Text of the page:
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When using covariant tensors in relativity or particle physics, there are some statements that seem like analogues of statements known from linear algebra. For example, if we have a symmetric real-valued rank-2 tensor $A^{\mu\nu}$, there always exists a Lorentz transformation that diagonalizes it, i.e. (using matrix notation) a transformation $\Lambda$ such that $\Lambda A \Lambda^T$ is diagonal. Remembering that a Lorentz transformation $\Lambda$ is defined as a rank-2 tensor with $\Lambda \eta \Lambda^T=\eta$, with $\eta$ the Minkowksi metric, this seems like an analogue of the statement that each symmetric matrix is diagonalizable by conjugation with a rotation matrix (i.e. a matrix $R$ such that $R^T I R=I$).

As another example from particle physics, consider a 4-vector $k^{\mu}$ and choose 3 polarization vectors $\epsilon_i^\mu$ obeying $\epsilon_i^\mu k_\mu=0$, ${\epsilon_i}^\mu{\epsilon_j}_{\mu}=-\delta_{ij}$. Then it can be shown that \begin{equation} \sum^3_{i=1}{\epsilon_i}^\mu{\epsilon_i}^\nu=k^\mu k^\nu/k^2-\eta^{\mu\nu} \end{equation} regardless of the choice of the ${\epsilon_i}^\mu$. If we replace the metric tensor by an identity matrix, this equation looks like it denotes two equivalent ways of writing a projector onto the orthogonal complement of $k^\mu$, up to some minus signs.

So my question is: Is there a more general way to understand these correspondences resp. make them more formal?

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    $\begingroup$ The analogy is right there: what you call "linear algebra" is a vector space with metric $g_{\mu\nu}=\delta_{\mu\nu}$. In SR we use $g_{\mu\nu}=\eta_{\mu\nu}$. $\endgroup$ – Javier Nov 30 '16 at 19:28
  • $\begingroup$ Why is that puzzling you? Tensor analysis is exactly linear algebra (onto "curved" vector spaces). $\endgroup$ – gented Nov 30 '16 at 20:00
  • $\begingroup$ My question is rather about more (mathematically precise) context on why such statements are true. For example, how would the lower statement look like for a metric of an arbitrary signature? Can it be generalized further? Is there a trick to reduce the proof of these statements to the case $g_{\mu\nu}=\delta_{\mu\nu}$? What is the name of a "projector onto an orthogonal complement", when using that kind of metric? My understanding of these analogies is pretty handwavy, the proofs of those statements I know of seem "one-off", and there most be some more general theory in which this is true. $\endgroup$ – Joris Nov 30 '16 at 20:21
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I don't fully understand your problem, but here is an attempt to answer:

Let $V$ be a finite $n$ dimensional real vector space. Let $e_i$ ($i=1,..,n$) be a basis of $V$. A vector $v\in V$ van be decomposed as $v=v^ie_i$ (summing is implied on repeated indices). A common convention is to put upper indices on components, and lower indices on basis vectors.

Let $V^*$ be the dual space of $V$. Elements of the dual space are linear functionals (real-valued linear maps) on $V$. It is a well known result of linear algebra that if $e_i$ is a basis of $V$, there exists a unique basis of $V^*$ associated to the basis $e_i$, written as $e^i$, such that $e^i(e_j)=\delta^i_j$. A dual vector $\omega\in V^*$ can be uniquely decomposed as $\omega=\omega_i e^i$. For dual vectors we use the opposite convention to vectors, components are labelled with lower indices, and basis vectors are labelled with upper indices.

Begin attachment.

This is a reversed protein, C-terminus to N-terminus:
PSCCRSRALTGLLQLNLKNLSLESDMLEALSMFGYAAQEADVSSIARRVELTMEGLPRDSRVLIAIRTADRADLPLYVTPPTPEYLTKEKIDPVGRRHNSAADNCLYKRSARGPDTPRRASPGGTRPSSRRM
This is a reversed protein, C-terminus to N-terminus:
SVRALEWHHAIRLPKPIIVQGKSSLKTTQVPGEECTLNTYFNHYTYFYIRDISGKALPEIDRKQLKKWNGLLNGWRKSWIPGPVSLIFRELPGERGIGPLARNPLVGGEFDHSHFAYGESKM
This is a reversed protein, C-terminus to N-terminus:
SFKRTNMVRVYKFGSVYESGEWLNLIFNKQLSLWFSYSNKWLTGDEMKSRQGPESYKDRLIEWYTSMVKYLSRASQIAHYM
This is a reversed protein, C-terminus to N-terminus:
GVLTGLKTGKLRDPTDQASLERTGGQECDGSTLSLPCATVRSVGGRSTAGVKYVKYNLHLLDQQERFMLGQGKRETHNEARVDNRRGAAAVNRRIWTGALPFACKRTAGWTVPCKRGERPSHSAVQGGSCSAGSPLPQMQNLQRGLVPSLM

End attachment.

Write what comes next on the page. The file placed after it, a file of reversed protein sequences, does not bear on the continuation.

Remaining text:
There reason for this is as so: If $f_j=B^i_je_i$ is a new basis of $V$ ($B^i_j$ are matrix elements of a matrix $B\in\text{GL}(n,\mathbb{R})$), in order for the vector $v\in V$ to stay unchanged, $$ v=v^ie_i=\tilde{v}^jf_j=\tilde{v}^jB^i_je_i, $$ the old components $v^i$ must be related to the new ones as $v^i=\tilde{v}^jB^i_j$. Multiplying by the inverse matrix gets us $$ v^i(B^{-1})^k_i=\tilde{v}^jB^i_j(B^{-1})^k_i=\tilde{v}^j\delta^k_j=\tilde{v}^k, $$ so the new components are related to the old ones by the inverse of the change of basis matrix $B$, hence these components are called contravariant (changing the opposite way). Now, let $f^i$ be the dual basis of $f_i$, then $f^i(f_j)=\delta^i_j=f^i(B^k_je_k)=B^k_jf^i(e_k)$. Since we got $\delta^i_j=B^k_jf^i(e_k)$, so $f^i(e_k)=(B^{-1})^i_k=(B^{-1})^i_j\delta^j_k=(B^{-1})^i_je^j(e_k)$, we have $f^i=(B^{-1})^i_je^j$, so if we want the new bases to respect duality, the dual basis has to change by the inverse of the change of basis matrix, but from that it follows that dual vector components must change by the inverse of the inverse of the change of basis matrix, so by the change of basis matrix.

The conclusion is: If a $f_j=B^i_je_i$ basis transformation is committed, vector components $v^i$ change by the inverse of $B$, dual vector components $\omega_i$ change by $B$, hence the latter are called covariant (changing the same way).

What happens is a dual vector $\omega=\omega_i e^i$ acts on a vector $v=v^je_j$? We compute $\omega(v)=\omega_ie^i(v^je_j)=\omega_iv^je^i(e_j)=\omega_iv^j\delta^i_j=\omega_iv^i$, so this action can be computed by summing the product of components, the basis vectors do not appear. This sum is guaranteed to be independent of the basis chosen, because upper and lower indices change in inverse ways during the change of basis.


Now we discuss tensors. Tensors are unique linearizations of multilinear objects. If $V$ and $W$ are finite dimensional vector spaces over the same field (for example, the reals), then the tensor product of $V$ and $W$ is the pair $(V\otimes W,p)$, where $V\otimes W$ is a real vector space (sometimes also referred to as the tensor product), and $p:V\times W\rightarrow V\otimes W$ is a bilinear map, such that the pair $(V\otimes W,p)$ has the so-called universal factorization property, which says that if $A:V\times W\rightarrow X$ is any bilinear map, then there exists a unique linear map $A^\otimes:V\otimes W\rightarrow X$ for which $A=A^\otimes\circ p$.